Referring to the drawings, the chair 30 consists of a one-piece sled base chair frame 31 and a one-piece sculptured plastic shell 32, the frame 31 being made of square tubing of moderate size as three-fourths inch in cross section, or of small size such as five-eighths inch in cross section. For the moderate size tubing, as shown in FIGS. 1 and 2, the only addition to the frame is a pair of seat mounting bracket shoes 33 which are welded in place, as shown in FIG. 5.
If the small size tubing is used, we prefer to employ a cross brace which may consist of a piece of square tubing 34, as shown in FIGS. 3 and 10, or a round rod 35, as shown in FIGS. 4, 11 and 12.
The chair frame 31 may be equipped with glides 36 which are designed with a lip 37 to act as a bumper when the chairs are stacked, as shown in FIGS. 6, 7 and 8. The glide base 38 is rectangular in shape and has a cylindrical stem 39 for attachment to the chair frame by the use of a speed clip 40. The speed clip 40 slips onto the stem, with the flange 41 down, resting on the glide base 38. Then the stern and clip are inserted into a hole in the square tube and are held firmly in place by the springs 42 which prevent them from being pulled out. The slightly inwardly tilting upper portion 43 of the clip digs into the stem and prevents the stem from being removed from the clips.
There are two drive bumpers 44 in the upper portion of the frame front, as shown in FIG. 8, and these afford added protection to the preceding chair being stacked. FIGS. 9 through 12 show bumper protection at the rear of the chair. On the frames of the larger square tubing, a pair of barrel-type bumpers 45 are attached to the back tubes 46 with a blind pop rivet 47 for each bumper, as shown in FIGS. 2 and 9. On the frames of the smaller square tubing where a cross brace of square tubing 34 is used, a pair of drive bumpers 48, as shown in FIG. 10, are driven into holes in the lower surface of the cross tube. A notch 49 may be cut out of the corner of the shell side 50, and pop rivets 51 may be used to hold the shell side in place.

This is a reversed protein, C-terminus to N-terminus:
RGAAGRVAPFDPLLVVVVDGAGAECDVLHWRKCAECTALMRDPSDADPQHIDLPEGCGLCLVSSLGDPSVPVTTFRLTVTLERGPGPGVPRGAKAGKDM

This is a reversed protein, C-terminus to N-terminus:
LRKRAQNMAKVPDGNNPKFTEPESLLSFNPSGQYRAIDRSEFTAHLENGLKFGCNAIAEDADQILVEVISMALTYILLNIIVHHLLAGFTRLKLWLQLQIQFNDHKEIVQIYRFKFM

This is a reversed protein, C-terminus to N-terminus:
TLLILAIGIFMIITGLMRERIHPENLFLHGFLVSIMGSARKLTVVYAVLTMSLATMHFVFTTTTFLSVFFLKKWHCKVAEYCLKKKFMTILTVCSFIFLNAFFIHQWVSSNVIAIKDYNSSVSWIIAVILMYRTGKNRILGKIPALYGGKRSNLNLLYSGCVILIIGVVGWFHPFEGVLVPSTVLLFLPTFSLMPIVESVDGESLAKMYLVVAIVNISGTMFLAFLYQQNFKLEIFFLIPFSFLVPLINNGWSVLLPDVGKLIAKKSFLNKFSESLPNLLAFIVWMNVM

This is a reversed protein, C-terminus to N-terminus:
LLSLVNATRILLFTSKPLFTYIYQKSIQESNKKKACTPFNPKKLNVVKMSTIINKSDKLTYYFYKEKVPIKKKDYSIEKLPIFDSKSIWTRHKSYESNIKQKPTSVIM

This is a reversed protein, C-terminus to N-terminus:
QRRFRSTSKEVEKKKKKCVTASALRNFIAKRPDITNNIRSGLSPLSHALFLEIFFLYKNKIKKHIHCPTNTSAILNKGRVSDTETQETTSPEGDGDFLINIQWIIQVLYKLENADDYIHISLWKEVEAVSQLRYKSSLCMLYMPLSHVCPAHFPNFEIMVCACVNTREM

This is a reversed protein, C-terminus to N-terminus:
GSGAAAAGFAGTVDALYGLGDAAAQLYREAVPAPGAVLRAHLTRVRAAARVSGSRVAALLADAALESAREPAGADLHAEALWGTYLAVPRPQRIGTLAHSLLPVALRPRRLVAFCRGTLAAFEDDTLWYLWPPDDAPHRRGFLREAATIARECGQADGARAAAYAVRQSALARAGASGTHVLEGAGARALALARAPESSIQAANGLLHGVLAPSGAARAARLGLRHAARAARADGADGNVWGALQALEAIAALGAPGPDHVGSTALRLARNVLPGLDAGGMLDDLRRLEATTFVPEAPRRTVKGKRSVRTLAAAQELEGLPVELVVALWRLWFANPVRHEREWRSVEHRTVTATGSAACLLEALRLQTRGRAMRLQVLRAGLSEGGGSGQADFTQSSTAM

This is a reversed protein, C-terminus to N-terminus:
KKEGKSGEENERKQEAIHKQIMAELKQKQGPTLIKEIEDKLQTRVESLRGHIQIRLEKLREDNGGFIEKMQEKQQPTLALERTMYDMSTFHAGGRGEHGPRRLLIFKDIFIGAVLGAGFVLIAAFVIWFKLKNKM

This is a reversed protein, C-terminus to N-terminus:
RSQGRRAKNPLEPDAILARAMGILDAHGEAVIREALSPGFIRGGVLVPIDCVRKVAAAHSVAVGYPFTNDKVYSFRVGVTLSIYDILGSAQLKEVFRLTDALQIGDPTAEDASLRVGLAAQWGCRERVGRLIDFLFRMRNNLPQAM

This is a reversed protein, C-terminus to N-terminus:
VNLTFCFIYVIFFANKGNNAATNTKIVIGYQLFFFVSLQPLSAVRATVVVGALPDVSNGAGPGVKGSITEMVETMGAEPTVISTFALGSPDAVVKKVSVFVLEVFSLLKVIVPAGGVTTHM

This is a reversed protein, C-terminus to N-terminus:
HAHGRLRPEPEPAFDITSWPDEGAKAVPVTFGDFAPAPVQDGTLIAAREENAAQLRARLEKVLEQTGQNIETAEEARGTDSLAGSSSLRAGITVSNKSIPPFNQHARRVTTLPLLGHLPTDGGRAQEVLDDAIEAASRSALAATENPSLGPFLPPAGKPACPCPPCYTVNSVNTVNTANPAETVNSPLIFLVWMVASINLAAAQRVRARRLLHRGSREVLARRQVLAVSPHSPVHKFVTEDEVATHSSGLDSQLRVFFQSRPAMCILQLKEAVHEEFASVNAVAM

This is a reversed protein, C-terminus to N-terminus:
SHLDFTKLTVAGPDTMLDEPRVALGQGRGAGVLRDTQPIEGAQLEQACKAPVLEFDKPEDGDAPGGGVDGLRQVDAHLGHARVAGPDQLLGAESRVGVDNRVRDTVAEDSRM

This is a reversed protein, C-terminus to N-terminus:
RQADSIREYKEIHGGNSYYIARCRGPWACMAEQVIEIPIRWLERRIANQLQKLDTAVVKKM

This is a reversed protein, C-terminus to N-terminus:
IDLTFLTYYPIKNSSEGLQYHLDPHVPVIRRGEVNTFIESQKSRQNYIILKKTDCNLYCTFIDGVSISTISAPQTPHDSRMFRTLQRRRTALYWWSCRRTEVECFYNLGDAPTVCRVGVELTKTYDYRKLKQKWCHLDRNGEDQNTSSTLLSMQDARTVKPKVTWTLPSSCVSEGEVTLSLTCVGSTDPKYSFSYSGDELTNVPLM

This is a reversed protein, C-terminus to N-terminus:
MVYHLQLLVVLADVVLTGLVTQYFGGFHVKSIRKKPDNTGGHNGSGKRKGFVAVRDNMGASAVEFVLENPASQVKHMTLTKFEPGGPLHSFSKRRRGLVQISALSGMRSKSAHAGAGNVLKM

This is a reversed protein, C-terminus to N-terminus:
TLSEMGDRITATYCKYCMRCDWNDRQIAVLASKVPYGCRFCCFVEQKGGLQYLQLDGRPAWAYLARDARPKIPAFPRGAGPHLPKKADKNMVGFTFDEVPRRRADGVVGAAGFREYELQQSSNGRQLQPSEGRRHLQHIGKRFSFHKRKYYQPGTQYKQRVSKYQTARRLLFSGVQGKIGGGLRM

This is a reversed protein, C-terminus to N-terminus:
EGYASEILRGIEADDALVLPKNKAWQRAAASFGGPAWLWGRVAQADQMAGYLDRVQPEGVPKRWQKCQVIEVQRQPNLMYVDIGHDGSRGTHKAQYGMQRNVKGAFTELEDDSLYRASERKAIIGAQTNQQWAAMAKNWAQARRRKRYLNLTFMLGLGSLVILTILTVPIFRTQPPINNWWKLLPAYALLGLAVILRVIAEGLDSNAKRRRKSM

When a round rod 35 is used as a strengthening brace on the frame, as shown in FIGS. 4 and 11, conical bumpers 52 may be placed on the ends to protect the preceding chair and to hold down the lower shell side as the rod is attached. An alternate method is to use a pair of cylindrical bumpers 53, as shown in FIG. 12.
As shown in FIG. 13, the plastic shell has two seat pockets S4 and two back pockets 55. The seat pocket has a bearing rib 56 resting on the top flat surface of the seat mounting bracket, as shown in FIGS. 14 and 15. There is a slight notch 57 in the rib, at the rear of the bracket, to prevent the bracket or shoe 33 from sliding out of the pocket after it has been snapped into place. There is also a notch designated 58 in FIGS. 13 and 14 in the long front-to-rear rib 59 which makes up one side of the pocket, this notch allowing ample room for the front cross tube or brace 60 of the chair frame 31, as shown in FIGS. and 14.
As shown best in FIGS. 16, 17 and 18, the back pocket is between the lower shell side 50 and the upper shell side 61, both of which test against the sides of the back tube or riser 46. There is a bearing rib 62 which rests against the front side of the back tube 46. The pocket top 63 is at a steep angle, being inclined rearwardly and downwardly, to hold the tapered end 64 of the back tube or riser inside the pocket.
As shown best in FIG. 17, the sides of the back tube rest against the upper and lower shell sides, and the front side rests against the rear surface of bearing rib 62, while the rear side of the back tube is flush with the rear edges of the shell sides, the larger square tubing, as shown in FIGS. I and 2, being used. When the smaller square tubing, as shown in FIGS. 3 and 4, is used, the upper end of the back tube must be enlarged so as to fit into the same pocket. FIG. 19 shows the upper end of the tube or riser reformed at 65 and 66, while FIG. 22 shows two shims 67 and 63 welded to the front and left side of the tube. FIGS. and 23 are cross sectional views of the two structures for adapting the tube ends to fit the back pockets, and FIGS. 21 and 24 show how the modified tubes fit snugly in the pocket.